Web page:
The Bell Jar by Sylvia Plath — I highly recommend re-reading as a grown woman, especially if, like me, you’re still paralyzed by all those figs. Each word is served with devastating precision, if you’re into that kind of thing. (Full disclosure: I am totally into that kind of thing.)

The Year of Magical Thinking by Joan Didion — Winner of most dog-eared passages. I was struck by how Didion’s brave and raw study of grief so deftly skirted sentimentality. I honestly am shocked it took me this long to get around to reading this book, and when I finally set it down I think I was more heartbroken than I have ever been before. Luckily I now have Slouching Towards Bethlehem waiting for me on the bookshelf.

The Handmaid’s Tale by Margaret Atwood — In our sterile dystopian future we easily slip back into those old bad habits of keeping women as property. This one’s particularly chilling because Atwood’s created a world that really doesn’t feel all that far-fetched.

So what’s next? Looking forward to finally picking up Bad Feminist by Roxane Gay this year, as well as Barbara the Slut by Lauren Holmes, Family Furnishings by Alice Munro, On Beauty by Zadie Smith and Bastard out of Carolina by Dorothy Allison.

*When I started writing, before my fresh mozzarella pie arrived and I decided to celebrate National Pizza Day (February 9) instead.

You may also like: 33 Life-Changing Books in Honor of International Women’s Day via Lit Hub.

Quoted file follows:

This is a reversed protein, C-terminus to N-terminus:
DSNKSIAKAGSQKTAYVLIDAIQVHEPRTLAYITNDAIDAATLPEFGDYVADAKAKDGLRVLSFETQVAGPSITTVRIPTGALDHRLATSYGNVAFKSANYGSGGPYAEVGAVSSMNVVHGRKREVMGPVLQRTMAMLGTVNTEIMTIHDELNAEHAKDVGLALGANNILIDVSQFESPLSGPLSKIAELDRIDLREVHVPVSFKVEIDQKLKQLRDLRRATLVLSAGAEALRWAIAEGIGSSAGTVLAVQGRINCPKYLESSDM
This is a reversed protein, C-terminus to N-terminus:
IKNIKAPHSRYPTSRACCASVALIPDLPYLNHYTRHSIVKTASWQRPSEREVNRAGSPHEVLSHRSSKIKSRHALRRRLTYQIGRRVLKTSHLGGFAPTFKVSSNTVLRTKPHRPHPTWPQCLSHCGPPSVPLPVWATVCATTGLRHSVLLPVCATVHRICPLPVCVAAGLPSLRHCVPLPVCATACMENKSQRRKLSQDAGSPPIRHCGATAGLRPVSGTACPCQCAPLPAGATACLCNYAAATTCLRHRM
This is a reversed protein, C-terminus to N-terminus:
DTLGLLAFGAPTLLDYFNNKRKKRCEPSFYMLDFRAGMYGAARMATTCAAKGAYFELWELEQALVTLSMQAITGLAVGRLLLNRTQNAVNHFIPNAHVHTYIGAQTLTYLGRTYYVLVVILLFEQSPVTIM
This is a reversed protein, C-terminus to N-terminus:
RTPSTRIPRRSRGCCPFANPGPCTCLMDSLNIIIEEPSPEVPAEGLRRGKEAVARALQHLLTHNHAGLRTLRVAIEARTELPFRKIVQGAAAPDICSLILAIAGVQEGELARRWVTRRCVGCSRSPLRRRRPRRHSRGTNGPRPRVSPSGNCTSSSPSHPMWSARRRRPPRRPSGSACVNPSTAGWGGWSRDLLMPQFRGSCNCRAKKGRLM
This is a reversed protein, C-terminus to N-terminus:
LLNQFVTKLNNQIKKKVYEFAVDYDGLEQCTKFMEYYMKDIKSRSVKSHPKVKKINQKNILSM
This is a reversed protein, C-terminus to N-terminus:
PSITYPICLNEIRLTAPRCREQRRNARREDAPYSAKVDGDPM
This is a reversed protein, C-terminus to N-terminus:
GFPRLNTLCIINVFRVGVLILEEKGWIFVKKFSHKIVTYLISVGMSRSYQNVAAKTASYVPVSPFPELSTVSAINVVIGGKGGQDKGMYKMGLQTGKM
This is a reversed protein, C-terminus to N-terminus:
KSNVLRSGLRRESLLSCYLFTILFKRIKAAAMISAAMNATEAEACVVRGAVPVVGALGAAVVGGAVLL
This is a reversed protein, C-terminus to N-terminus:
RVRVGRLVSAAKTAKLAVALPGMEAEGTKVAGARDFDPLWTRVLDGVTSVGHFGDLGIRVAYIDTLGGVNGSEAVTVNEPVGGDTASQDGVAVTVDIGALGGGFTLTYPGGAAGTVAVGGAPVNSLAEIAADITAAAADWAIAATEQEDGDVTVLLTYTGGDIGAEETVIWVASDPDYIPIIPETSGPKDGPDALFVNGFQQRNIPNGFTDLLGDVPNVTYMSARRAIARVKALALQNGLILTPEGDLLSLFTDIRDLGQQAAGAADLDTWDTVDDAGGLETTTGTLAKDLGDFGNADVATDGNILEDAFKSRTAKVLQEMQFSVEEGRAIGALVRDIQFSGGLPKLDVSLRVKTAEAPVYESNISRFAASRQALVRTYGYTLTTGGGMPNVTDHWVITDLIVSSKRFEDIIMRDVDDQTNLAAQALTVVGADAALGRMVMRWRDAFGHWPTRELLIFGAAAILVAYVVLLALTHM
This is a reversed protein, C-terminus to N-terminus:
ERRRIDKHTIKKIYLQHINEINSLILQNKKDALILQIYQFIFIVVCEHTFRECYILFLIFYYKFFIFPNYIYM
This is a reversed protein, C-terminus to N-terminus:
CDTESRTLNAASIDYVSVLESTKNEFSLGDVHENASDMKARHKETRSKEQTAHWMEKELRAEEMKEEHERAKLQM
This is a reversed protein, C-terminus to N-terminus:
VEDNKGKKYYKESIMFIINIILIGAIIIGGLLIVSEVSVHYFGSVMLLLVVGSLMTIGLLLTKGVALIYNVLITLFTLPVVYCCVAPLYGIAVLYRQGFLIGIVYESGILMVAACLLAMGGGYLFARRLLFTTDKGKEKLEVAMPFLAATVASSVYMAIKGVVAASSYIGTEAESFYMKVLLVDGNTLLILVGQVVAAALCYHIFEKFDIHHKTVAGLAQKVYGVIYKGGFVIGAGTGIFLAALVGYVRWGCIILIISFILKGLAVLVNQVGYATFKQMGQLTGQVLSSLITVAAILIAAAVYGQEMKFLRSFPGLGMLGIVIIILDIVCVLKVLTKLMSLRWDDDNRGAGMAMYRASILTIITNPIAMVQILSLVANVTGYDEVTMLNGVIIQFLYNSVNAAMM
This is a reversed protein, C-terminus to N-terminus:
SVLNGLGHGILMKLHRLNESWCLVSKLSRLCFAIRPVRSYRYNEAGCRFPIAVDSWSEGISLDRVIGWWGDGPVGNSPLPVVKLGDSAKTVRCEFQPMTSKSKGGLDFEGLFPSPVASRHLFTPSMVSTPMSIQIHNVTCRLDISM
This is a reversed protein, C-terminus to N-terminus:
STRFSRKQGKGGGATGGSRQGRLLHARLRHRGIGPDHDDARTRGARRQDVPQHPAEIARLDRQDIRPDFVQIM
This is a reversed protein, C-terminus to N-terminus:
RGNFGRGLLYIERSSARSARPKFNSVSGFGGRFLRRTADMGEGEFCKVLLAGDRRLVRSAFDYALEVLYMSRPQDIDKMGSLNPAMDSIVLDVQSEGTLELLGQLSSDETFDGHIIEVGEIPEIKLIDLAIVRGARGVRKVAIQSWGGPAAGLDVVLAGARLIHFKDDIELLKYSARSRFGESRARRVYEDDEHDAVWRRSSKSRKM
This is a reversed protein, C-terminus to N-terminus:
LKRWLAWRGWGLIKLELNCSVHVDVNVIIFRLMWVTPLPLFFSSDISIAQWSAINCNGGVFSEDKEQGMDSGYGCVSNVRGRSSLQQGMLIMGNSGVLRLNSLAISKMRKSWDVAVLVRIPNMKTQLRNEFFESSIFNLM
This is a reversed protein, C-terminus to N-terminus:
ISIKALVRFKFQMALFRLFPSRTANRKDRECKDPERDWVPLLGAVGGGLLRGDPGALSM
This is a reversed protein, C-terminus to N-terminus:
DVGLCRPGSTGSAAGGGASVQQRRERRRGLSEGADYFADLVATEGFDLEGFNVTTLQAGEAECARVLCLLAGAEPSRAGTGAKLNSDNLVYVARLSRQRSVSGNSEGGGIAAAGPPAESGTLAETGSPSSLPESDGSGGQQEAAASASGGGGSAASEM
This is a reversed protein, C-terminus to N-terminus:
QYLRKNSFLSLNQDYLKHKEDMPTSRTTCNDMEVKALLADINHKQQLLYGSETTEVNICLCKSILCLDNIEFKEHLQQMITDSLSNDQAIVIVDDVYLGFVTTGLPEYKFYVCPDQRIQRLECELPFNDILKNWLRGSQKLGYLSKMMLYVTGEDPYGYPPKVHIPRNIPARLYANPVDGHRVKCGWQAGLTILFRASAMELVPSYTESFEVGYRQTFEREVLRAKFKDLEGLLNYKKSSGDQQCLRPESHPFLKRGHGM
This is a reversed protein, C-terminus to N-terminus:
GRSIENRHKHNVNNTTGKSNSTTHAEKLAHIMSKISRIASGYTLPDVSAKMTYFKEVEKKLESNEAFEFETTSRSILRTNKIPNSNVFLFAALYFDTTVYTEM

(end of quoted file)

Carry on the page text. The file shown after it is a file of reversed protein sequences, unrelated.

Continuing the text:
Art of the Sentence

Weekend goal: get my paws on a copy of “At the Bottom of the River” and read it.

"At the Bottom of the River" by Jamaica KincaidIt’s incredible the work that sentences can do beyond simply moving a story forward. With one comma they’ll turn on you. In a dash they can elevate or destroy you.

If you’re reading Kincaid, they’ll pull, pull, pull you ’til you’re taut and then they’ll slingshot you.

“I milked the cows, I churned the butter, I stored the cheese, I baked the bread, I brewed the tea, I washed the clothes, I dressed the children; the cat meowed, the dog barked, the horse neighed, the mouse squeaked, the fly buzzed, the goldfish living in a bowl stretched its jaws; the door banged shut, the stairs creaked, the fridge hummed, the curtains billowed up, the pot boiled, the gas hissed through the stove, the tree branches heavy with snow crashed against the roof; my heart beat loudly thud! thud!, tiny beads of water grew folds, I shed my skin…

— “The Letter from Home,” Jamaica Kincaid

via: Jane Wong’s beautiful analysis Art of the Sentence: Jamaica Kincaid in Tin House